You missed discussions with teachers and professors explaining how the education system constantly, methodically segregates black and white, rich and poor, to infantilize, patronize, and otherwise negatively characterize Black boys and girls, creating a preschool-to-prison pipeline that citizens without knowledge (Black and non-Black)are brainwashed into believing is justified. And yes, you MISSED how every one of these highly intelligent individuals used evidence to show community members how Black culture and Black life has been misappropriated, mishandled, and used against us for centuries, while rich white capitalists strategically used our own culture, our creativity, our labor, our language, our love, and even our heritage foods AGAINST us in this capitalist combination of systems that we call the United States.
But instead of coming out and listening, instead of doing the work of educating yourselves on the real history and systems of physical and psychological racial oppression, you sit with your utter lack of knowledge and complain, criticizing BLM’s tactics and political strategies, shouting out against our energy and intellect, the ones who love you so much that we would risk our lives and well-being for you. We are the ones who dedicate our time, who constantly learn more, then share what we learn, so that we can fight for YOUR dignity and self-respect with not only our protests but also with our intellectual acumen. We know that you need dignity to continue to create. We know you need a fighting spirit from your community so that the fruits of your creativity and labor will not be stolen from you, your children, and your children’s children. We know that when they are stolen, you begin to believe the centuries-old hype that says you and we are not worthy. Most of all, we know that you internalize the oppression that the racist capitalist system heaps upon you, telling you that we should be concentrating on the EFFECTS of a racist system (police shootings), rather than also exposing its CAUSES and associated mechanisms such as residential segregation, occupational discrimination, gentrification, and yes, my people, cultural appropriation. You shout against us without knowledge. You criticize without a complex critique.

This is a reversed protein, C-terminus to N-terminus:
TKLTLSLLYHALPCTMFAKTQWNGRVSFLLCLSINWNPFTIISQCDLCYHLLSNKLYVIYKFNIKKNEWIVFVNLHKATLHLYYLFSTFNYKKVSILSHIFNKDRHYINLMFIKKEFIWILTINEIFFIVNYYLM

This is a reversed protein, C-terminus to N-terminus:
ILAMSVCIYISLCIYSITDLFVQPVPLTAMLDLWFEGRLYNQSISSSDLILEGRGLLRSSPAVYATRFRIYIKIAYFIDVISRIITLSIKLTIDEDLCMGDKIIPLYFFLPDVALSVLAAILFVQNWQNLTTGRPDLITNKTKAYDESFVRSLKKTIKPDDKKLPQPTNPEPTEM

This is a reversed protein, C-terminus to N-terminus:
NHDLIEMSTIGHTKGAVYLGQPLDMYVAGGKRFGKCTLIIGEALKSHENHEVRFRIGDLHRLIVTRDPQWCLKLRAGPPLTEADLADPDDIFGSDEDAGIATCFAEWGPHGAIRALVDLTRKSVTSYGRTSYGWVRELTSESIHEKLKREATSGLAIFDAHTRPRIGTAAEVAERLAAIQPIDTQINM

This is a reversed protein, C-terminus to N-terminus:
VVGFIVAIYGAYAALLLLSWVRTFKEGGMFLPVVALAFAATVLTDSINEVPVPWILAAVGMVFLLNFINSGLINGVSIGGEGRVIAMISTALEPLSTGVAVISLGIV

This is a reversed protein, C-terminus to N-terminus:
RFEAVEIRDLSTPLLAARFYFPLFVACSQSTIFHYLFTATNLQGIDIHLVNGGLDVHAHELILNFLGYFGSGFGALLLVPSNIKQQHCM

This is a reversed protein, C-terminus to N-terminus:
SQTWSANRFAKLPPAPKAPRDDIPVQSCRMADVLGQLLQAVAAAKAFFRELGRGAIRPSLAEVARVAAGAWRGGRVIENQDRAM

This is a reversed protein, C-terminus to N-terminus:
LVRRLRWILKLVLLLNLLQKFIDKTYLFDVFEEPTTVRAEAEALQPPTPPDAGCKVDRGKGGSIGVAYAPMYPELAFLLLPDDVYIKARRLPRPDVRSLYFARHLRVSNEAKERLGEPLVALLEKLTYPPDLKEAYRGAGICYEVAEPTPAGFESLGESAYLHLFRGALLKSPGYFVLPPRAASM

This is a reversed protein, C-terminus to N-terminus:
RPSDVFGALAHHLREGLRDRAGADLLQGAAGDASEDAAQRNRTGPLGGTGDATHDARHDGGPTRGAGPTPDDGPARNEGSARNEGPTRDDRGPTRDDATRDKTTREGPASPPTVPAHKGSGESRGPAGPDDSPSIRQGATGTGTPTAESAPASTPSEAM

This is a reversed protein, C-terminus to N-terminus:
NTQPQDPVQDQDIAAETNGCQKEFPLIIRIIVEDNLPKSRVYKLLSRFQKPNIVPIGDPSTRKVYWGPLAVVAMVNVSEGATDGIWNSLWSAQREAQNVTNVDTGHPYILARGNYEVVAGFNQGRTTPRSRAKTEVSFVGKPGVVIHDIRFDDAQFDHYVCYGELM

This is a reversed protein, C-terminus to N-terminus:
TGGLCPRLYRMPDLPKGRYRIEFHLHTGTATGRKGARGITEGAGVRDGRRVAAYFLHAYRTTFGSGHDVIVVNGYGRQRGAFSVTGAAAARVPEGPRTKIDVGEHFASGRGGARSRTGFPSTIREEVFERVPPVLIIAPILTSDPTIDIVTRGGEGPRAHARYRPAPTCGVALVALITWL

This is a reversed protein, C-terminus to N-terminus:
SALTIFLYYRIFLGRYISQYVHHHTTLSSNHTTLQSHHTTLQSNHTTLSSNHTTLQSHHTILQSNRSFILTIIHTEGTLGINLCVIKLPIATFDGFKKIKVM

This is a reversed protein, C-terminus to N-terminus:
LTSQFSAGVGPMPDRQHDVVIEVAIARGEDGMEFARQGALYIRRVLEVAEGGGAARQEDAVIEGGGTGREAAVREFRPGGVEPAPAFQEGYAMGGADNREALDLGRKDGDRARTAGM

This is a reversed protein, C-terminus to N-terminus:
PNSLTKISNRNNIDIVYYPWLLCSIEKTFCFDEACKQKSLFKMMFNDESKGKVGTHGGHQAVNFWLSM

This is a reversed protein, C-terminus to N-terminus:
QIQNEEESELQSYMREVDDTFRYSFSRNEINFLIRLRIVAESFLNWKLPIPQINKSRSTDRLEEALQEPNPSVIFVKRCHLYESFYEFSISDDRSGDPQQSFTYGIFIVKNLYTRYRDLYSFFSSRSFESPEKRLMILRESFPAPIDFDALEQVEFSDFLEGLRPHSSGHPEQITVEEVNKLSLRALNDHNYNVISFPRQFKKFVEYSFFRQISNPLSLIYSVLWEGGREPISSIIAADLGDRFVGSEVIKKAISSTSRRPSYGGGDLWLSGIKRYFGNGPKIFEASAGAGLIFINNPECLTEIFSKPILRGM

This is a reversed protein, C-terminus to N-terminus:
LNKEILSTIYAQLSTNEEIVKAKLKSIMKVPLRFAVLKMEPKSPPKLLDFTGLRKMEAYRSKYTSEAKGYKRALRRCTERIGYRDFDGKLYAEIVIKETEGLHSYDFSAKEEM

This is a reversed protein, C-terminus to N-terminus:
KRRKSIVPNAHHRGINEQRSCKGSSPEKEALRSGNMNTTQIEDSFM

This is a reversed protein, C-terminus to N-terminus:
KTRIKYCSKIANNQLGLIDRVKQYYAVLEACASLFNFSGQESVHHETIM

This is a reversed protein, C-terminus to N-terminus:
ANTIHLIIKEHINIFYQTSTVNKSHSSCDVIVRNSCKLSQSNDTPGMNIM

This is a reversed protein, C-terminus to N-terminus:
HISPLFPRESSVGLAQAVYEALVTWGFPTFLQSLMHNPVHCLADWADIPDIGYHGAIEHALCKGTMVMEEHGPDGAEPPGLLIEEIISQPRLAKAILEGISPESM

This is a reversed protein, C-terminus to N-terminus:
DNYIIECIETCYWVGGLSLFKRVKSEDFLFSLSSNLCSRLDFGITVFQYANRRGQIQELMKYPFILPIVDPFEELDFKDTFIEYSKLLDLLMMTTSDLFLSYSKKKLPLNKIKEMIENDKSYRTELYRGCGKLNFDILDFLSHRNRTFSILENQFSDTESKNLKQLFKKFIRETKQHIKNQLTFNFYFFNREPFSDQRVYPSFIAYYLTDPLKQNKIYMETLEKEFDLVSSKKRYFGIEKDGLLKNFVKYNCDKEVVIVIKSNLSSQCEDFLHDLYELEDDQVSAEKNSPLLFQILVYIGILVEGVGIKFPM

So listen while we try AGAIN to school you on why cultural appropriation is so damaging. First, a clear working definition: Cultural appropriation is:
“…taking intellectual property, traditional knowledge, cultural expressions, or artifacts from someone else's culture without permission. This can include unauthorized use of another culture's dance, dress, music, language, folklore, cuisine, traditional medicine, religious symbols, etc. It's most likely to be harmful when the source community is a [marginalized] group that has been oppressed or exploited in other ways or when the object of appropriation is particularly sensitive...” (Scafaldi 2005)